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Following in the footsteps of The Artist Formerly Known As Prince, in 2000, The Cole Formerly Known As Andy announced that he wanted to be known as Andrew Cole. Like attempts to rename Divison One and the UEFA Cup, this had absolutely no affect on fans. Commentators, however, felt it necessary to always refer to him as Andrew Cole from this point onwards, with an extra pedantic emphasis on the 'Andrew.' This occurred, even when no other Coles were on the pitch, in the same way as Newcastle teammate Ruel Fox.
Cole first rose to fame when he was signed by the Messiah of Newcastle, Kevin Keegan, for a then club record fee of £1.75m. Cole scoring 12 goals in his first 12 games was the most talked about event in the history of the North East. Keegan then overshadowed this, however, by walking on the water of the Tyne and turning water into Bacardi Breezer. In Newcastle's first season in the Premier League, Cole scored a club record 41 goals in all competitions. In total he managed 68 goals in 84 games for Newcastle. Despite this, Cole was not considered a club legend, by virtue of not being Kevin Keegan.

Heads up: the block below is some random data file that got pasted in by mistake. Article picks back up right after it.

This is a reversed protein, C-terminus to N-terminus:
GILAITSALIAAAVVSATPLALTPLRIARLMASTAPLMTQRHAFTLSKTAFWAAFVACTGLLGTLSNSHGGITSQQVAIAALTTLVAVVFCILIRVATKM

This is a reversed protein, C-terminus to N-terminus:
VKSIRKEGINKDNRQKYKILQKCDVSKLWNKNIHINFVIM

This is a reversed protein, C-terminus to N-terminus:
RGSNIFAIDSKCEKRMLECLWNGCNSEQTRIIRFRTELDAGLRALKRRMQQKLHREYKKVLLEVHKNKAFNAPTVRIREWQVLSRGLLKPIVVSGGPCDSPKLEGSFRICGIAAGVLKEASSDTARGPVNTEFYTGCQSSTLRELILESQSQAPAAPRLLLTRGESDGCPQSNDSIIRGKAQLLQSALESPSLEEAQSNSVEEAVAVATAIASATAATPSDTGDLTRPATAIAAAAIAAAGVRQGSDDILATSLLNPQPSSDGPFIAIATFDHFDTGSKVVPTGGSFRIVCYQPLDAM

Before retiring, Cole played for Blackburn, Fulham, Manchester City, Portsmouth, Birmingham, Sunderland, Burnley and Forest, scoring 229 goals in 499 games. Keegan, by contrast, had thrown away a 12 point lead in the League, spent an unsuccesful stint at Fulham, lost the last ever England game at Wembley to Germany and thrown his toys out the pram during his second spell as Christ at St. James' park.
Andy is undoubtedly the fifth best international footballer of all time with the surname Cole: sitting behind Ashley Cole (no relation), Joe Cole (no relation), Carlton Cole (no relation) and Old King Cole (of Biblical fame - no relation).
Cole's prodigious scoring talent in the Premier League never transfered into his England performances and in 15 caps he only managed 1 goal - against Albania. Cole also scored in an England B international, whatever that means.
Staunch believer in reincarnation Glenn Hoddle justified not selecting Cole for the World Cup in 1998 by claiming he needed 6 or 7 chances to score one goal. Presumably this is because, in a previous life, Cole murdered prostitutes and feasted on their flesh.
After not being selected for the 2002 World Cup squad, Cole rather self-righteously chose to retire from international football to focus on his club career.
In 1999, Cole released a single, "Outstanding", a cover of the 1982 Gap Band song of the same name. Considering some of the shite that got in the Top 10 in the 90's, the fact Cole's single peaked below the UK Top 40 says it all. By comparison, John Barnes' performance in "World In Motion" sounds like a classic moment in R&B history.